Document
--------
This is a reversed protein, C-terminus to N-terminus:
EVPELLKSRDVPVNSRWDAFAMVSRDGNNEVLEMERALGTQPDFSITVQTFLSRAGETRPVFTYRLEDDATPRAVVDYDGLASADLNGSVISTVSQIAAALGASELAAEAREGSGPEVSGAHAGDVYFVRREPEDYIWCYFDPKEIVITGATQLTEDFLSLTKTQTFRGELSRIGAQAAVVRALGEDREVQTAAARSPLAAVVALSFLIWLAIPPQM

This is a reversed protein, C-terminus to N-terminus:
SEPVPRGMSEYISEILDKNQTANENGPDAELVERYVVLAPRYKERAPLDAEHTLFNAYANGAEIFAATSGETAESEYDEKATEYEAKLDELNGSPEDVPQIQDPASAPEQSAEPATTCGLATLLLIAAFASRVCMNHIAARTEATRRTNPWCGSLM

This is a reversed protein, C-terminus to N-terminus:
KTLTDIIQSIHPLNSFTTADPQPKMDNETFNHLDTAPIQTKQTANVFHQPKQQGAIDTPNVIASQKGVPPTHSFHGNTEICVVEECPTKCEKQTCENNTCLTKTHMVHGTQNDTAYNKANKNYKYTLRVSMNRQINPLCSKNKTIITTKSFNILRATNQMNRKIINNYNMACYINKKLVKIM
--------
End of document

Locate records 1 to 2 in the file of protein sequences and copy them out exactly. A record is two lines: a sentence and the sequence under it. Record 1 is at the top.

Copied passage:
This is a reversed protein, C-terminus to N-terminus:
EVPELLKSRDVPVNSRWDAFAMVSRDGNNEVLEMERALGTQPDFSITVQTFLSRAGETRPVFTYRLEDDATPRAVVDYDGLASADLNGSVISTVSQIAAALGASELAAEAREGSGPEVSGAHAGDVYFVRREPEDYIWCYFDPKEIVITGATQLTEDFLSLTKTQTFRGELSRIGAQAAVVRALGEDREVQTAAARSPLAAVVALSFLIWLAIPPQM

This is a reversed protein, C-terminus to N-terminus:
SEPVPRGMSEYISEILDKNQTANENGPDAELVERYVVLAPRYKERAPLDAEHTLFNAYANGAEIFAATSGETAESEYDEKATEYEAKLDELNGSPEDVPQIQDPASAPEQSAEPATTCGLATLLLIAAFASRVCMNHIAARTEATRRTNPWCGSLM